There are social advantages of bringing orphanages under JJ Act. One, there would be proper documentation of the children living in these homes. Two, there will be constant monitoring and supervision of these homes, a measure not undertaken under the Orphanages Act, 1960. Three, children from private orphanages will be available for adoption; in other words, Child care institutions. Specialised adoption agency (SAA)-Child care institution (CCA) linkage will be made possible.

JJ Act detailed, comprehensive

The Orphanages and Other Charitable Homes (Supervision and Control) Act, 1960 does not have enough checks and balances to ensure that the child is put in the right home. It is rich in idealism but vague on specifics. The JJ Act, which was passed incorporating the progressive ideals enshrined in the Child Rights Covenant the country had ratified in 1992, is comprehensive and detailed. For instance, the JJ Act has laid down that each child in a home should be provided a space of 40 sq feet. It also specified a staff strength of two for every inmate; so a home with 50 inmates should have a permanent staff of 20 and temporary staff of five.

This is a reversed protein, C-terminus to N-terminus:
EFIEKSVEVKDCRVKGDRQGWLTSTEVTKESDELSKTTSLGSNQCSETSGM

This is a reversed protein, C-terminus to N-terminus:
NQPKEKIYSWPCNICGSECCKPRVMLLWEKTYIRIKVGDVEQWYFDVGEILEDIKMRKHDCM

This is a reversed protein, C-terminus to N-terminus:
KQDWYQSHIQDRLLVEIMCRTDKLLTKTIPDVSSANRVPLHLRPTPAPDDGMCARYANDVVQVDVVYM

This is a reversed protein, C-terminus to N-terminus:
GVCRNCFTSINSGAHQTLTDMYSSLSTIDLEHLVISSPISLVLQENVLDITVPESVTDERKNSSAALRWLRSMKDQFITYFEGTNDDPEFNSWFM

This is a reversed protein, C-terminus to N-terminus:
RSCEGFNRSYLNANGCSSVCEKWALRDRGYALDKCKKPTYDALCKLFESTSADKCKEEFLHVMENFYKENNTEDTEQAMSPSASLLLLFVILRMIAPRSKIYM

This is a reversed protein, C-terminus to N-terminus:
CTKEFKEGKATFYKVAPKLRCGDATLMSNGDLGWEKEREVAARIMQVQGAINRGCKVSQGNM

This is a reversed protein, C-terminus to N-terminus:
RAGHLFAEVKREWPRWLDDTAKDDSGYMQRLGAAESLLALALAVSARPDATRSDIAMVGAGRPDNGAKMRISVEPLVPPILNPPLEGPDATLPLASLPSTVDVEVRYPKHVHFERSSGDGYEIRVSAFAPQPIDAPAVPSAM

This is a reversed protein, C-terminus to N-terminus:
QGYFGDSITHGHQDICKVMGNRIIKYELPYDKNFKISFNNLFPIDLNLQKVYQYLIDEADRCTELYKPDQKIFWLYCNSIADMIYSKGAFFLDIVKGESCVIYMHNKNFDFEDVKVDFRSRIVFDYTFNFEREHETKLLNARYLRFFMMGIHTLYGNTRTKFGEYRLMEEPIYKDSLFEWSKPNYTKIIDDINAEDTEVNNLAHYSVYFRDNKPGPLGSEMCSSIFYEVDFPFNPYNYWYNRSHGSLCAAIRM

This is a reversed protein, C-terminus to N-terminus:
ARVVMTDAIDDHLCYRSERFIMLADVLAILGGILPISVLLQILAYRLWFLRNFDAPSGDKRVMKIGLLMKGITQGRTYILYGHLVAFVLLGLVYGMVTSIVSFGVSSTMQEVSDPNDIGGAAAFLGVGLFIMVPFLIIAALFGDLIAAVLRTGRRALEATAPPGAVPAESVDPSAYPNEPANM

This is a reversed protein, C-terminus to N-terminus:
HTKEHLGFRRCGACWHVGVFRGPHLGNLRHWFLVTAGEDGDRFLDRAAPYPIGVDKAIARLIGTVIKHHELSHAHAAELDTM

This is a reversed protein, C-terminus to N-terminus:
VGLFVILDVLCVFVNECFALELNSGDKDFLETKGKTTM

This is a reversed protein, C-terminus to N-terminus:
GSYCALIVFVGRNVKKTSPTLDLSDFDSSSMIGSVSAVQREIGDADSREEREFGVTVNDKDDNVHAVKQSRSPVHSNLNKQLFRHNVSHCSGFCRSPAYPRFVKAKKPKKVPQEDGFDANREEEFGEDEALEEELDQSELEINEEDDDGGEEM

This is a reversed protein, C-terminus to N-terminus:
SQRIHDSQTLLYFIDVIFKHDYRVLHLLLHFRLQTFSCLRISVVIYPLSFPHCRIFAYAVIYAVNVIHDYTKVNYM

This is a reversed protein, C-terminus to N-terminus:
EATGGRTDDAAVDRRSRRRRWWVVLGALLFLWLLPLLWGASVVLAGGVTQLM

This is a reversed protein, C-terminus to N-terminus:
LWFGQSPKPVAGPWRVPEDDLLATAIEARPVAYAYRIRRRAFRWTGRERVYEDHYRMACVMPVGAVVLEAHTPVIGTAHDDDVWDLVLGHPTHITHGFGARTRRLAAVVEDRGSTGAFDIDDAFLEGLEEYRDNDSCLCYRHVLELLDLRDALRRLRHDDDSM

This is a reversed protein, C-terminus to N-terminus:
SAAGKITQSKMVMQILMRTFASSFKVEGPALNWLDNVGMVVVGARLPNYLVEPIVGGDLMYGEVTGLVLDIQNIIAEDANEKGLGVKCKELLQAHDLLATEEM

(This is just a suggested staff pattern and not mandatory as private orphanages are now claiming. However, if the orphanages want to secure government grants for salary, the new staff pattern has to be in place.) The Act also specifies that there should be at least one latrine for seven children, and at least one bathroom for ten. Under the 1960 Act, there are no such stipulations. Further, homes registered under the 1960 Act cannot be pulled up by monitoring agencies like child welfare committees which have executive powers. The JJ Act also seeks to make a radical shift in the approach to welfare. If earlier, it was seen as a charity. The JJ Act insists that it is the right of a child to be taken care of.

( Source : Deccan Chronicle. )